Primary Teachers' Perceived Barriers to Delivering Effective Physical Education Lessons

By Janet Lynne Currie and Anna Madeline Sarah Dobrijevic.

Published by Journal of Sports Pedagogy and Physical Education

Format Price
Article: Print $US10.00
Published Online: April 29, 2016 $US5.00

This study explored primary teachers’ perceived barriers to implementation of effective physical education lessons (PE) in the primary school (Kindergarten to Year 2). Qualitative data were collected from five practising primary teachers by means of an open-ended questionnaire and interviews. Responses were content-analysed with three major themes to emerge including: cost, confidence, and time. Findings suggest that according to these respondents, it feels challenging to easily and comfortably deliver effective PE lessons. It is critical that primary teachers today feel confident in enabling their students to experience meaningful, active PE. Ensuring teachers graduate with fundamental teaching skills may be addressed at the pre-service training level. However, for existing teachers with an already “crowded curriculum,” it is also important that PE lessons remain scheduled as part of weekly timetables and not be pushed aside for other competing obligations.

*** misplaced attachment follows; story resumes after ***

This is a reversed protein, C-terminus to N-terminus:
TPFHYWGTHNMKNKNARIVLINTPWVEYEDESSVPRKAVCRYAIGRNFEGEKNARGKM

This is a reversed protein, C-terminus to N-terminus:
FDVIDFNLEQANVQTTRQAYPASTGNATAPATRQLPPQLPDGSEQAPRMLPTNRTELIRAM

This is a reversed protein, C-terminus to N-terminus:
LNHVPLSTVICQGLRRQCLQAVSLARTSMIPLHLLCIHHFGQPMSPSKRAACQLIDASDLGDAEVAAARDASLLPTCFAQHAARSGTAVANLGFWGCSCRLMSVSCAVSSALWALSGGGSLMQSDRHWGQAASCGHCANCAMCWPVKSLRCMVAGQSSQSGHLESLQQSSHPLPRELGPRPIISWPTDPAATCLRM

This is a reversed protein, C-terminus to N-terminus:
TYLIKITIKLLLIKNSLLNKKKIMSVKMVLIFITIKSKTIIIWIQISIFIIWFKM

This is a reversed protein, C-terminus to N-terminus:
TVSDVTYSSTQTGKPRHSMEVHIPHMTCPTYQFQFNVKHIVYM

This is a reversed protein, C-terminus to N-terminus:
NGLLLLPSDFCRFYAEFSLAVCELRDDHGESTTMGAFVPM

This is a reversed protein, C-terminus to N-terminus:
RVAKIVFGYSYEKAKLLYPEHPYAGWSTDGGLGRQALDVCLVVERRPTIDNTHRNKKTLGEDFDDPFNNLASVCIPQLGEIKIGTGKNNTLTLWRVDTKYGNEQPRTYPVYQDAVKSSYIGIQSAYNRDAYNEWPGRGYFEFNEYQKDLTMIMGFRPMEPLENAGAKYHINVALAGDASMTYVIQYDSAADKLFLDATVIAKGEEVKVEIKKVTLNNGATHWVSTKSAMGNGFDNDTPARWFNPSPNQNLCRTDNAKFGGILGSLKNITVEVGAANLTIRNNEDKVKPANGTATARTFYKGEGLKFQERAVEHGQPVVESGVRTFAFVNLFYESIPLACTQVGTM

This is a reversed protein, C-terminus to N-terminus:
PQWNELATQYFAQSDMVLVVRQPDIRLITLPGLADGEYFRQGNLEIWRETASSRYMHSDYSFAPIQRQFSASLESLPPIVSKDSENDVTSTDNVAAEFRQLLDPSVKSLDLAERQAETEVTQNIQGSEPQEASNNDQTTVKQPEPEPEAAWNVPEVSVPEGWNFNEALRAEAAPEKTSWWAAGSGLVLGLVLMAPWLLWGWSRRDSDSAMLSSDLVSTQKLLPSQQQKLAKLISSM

Keywords: Physical Education, Primary Teaching, Barriers

Journal of Sports Pedagogy and Physical Education, Volume 7, Issue 2, June 2016, pp.1-10. Article: Print (Spiral Bound). Published Online: April 29, 2016 (Article: Electronic (PDF File; 775.122KB)).

Dr. Janet Lynne Currie

Senior Lecturer and Coordinator, UG Programs & HPE, School of Education, University of Technology Sydney, Sydney, New South Wales, Australia

Anna Madeline Sarah Dobrijevic

Teacher, Primary Education, SCEGGS Darlinghurst, Sydney, New South Wales, Australia